I recently came across an article from Entrepreneur Magazine called 3 Tips for Integrating Meditation into Your Schedule. Much like the yoga asana movement, which has boomed in popularity in the last two decades, meditation is quickly gaining mainstream acceptance. Or so it would appear. The meditation and “mindfulness” practices that we often hear about should more accurately be described as pre-meditation techniques.
There are many misperceptions about what real meditation is, some of which can actually interfere with people adopting a meditation practice. For example, one might assume that you need 20-30 minutes a day in a quite secluded place to meditate. With our busy careers or family life, many of us simple don’t have that luxury. Others may think the goal of meditation is to clear your mind of all thoughts. However, anyone who has tried to sit quietly for any length of time (and not fall asleep) will know how restless and active their mind really is.
As referenced in this article, the practice of “meditation brings, clarity, enhances attention and provides proper perspective.” And this is certainly possible with various pre-meditation techniques. But these benefits are a natural side effect of an authentic meditation practice. Real meditation is not simply an artificial attempt to clear your mind, or attempt to be more present in the moment, or meditate on a so-called mantra like “Let go”, as recommended in that article. Common sense tells us it’s possible to focus our mind on just about anything. I can repeat to myself “apple, apple, apple” all day long, but is this real meditation?
The ultimate goal of meditation, which is to achieve yoga or union with the Supreme Soul, is realized not by clearing your mind of all thoughts, but rather it is achieved by immersing your heart and mind in that which is transcendental, or spiritual. In fact, real meditation begins when you focus your attention on the Supreme Soul.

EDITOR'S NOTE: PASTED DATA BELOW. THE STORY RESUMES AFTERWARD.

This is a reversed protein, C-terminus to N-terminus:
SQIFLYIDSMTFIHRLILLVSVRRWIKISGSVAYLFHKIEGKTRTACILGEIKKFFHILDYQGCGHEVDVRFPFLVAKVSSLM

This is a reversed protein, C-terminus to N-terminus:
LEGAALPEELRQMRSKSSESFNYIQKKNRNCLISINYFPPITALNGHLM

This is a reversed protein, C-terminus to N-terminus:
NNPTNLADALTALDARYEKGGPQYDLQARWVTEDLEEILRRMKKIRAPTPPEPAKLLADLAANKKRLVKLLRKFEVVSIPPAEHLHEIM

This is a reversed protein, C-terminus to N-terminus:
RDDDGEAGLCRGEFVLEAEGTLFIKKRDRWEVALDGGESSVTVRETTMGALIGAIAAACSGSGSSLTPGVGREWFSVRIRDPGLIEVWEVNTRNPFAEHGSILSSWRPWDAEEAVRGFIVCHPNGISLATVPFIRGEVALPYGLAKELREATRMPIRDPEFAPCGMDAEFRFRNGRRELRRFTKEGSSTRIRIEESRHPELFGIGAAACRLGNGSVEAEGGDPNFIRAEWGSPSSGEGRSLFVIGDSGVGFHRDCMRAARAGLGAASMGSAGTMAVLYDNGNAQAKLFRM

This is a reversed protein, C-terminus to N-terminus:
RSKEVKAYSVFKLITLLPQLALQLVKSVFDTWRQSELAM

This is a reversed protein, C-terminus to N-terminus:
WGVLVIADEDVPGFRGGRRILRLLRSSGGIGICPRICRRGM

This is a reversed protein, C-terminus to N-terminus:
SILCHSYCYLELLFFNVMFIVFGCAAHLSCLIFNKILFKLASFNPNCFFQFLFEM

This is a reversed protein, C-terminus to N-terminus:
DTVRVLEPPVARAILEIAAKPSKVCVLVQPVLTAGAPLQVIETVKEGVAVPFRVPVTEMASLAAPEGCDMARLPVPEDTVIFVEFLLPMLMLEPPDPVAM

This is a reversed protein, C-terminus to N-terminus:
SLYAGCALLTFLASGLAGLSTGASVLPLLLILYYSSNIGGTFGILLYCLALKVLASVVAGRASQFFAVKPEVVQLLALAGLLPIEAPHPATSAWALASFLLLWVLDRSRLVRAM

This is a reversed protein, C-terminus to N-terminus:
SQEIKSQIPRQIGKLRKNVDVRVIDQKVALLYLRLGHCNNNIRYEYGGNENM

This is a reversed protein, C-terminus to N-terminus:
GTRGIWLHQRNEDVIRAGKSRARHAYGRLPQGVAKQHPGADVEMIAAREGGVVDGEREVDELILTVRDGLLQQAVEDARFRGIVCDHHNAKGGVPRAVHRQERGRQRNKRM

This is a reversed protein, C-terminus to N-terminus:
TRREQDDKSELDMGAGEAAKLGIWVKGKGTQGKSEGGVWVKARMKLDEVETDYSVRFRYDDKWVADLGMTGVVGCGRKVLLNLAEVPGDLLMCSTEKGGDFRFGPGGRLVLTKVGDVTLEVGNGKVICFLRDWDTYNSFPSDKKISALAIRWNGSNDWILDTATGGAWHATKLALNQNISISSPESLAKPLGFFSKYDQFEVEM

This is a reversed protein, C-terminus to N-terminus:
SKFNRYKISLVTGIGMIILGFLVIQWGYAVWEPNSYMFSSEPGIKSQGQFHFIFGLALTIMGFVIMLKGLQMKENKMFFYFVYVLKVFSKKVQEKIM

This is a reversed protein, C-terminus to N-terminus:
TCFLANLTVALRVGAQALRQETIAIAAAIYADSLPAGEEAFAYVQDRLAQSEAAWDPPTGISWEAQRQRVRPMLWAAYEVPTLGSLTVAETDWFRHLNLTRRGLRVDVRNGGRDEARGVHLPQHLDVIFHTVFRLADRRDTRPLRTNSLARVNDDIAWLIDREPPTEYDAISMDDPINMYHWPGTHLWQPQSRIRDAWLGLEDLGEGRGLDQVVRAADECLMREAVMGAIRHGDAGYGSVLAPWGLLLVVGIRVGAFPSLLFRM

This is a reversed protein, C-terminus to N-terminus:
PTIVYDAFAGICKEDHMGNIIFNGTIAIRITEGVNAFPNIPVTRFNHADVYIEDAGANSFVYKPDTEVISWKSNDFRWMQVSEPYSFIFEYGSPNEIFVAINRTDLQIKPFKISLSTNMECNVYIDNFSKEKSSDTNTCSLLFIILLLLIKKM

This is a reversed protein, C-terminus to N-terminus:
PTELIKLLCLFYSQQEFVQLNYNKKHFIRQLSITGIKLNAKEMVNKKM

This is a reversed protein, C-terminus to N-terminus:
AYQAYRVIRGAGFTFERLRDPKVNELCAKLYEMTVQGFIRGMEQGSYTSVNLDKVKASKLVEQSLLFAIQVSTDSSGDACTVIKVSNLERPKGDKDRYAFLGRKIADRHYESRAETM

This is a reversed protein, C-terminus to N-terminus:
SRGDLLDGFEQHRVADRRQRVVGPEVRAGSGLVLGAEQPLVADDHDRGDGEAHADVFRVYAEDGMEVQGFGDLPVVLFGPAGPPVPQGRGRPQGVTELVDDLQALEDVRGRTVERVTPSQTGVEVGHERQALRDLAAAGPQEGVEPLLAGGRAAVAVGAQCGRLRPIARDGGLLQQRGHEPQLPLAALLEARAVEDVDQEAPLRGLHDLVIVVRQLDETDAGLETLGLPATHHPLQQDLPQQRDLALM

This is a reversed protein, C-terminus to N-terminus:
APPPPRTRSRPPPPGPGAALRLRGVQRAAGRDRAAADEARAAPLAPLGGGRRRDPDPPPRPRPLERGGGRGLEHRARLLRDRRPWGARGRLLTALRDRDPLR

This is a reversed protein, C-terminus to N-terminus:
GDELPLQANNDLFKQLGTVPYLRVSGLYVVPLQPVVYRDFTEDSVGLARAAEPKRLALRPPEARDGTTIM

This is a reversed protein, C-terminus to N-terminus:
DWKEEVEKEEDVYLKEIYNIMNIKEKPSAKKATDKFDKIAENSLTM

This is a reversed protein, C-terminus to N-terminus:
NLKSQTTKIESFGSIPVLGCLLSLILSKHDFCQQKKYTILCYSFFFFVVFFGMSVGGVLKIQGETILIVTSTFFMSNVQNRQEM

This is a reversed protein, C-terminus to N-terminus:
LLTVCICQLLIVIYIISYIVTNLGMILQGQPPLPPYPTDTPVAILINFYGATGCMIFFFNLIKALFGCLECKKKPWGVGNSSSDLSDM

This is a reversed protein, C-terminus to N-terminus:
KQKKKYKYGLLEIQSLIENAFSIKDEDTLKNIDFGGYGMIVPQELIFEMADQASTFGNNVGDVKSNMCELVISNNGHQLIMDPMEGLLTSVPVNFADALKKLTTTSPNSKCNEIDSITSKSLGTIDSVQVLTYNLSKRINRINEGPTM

The easiest, most effective and most practical way to do this is through the ancient process of Yoga Sound Meditation. By putting ourselves in contact with the spiritually purifying yoga sound (or sacred mantras), we not only reap the benefits of pre-meditation (i.e. relief from stress and anxiety, mental clarity, relaxation, and so on), but we naturally progress on the path of self-realization and the path towards real and lasting happiness.
Watch a couple of videos on Meditation that will help to become familiar with the meditation process.
With this in mind we can adapt and apply the 3 tips that were described in Entrepreneur’s article:
Use a technique
There are many techniques of Yoga Sound Meditation. In fact, we teach 10 different methods in my Easy Meditation for Everyone Kit. Once learned, these techniques can be easily integrated into your busy schedule. For example, one technique is to simply listen to the transcendental sound. So any time you have during the day to listen to music, you can be listening to transcendental sound and thus engaging in meditation. Who would have thought you could meditate while driving to work, exercising at the gym, or cleaning house?
Become location agnostic
Other techniques like Japa Meditation are wonderful to practice while you’re on a walk, or even while you’re waiting in line at the store. While it’s certainly advantageous to have a peaceful place to be more focused on your meditation practice, it’s not required. The busiest of people need meditation the most, so it makes sense to adopt a practice that can seamlessly fit into what might otherwise be a chaotic daily routine.
Remember, it’s your very own refresh button
Yoga Sound Meditation can absolutely help clear your mind, allow you to see things from a fresh perspective, and give shelter and rest to a troubled heart. Any time you’re feeling a sense of anxiety, loneliness, emptiness, or stress, you can instantly turn to your Yoga Sound Meditation practice and find almost instant relief.
I hope this information has helped encourage and inspire you to add meditation to your life. The key is to practice regularly in order to experience the sweet fruits that real meditation offers. If you have any questions on how to add meditation to your life, I’d love to hear from you!
Wishing you well,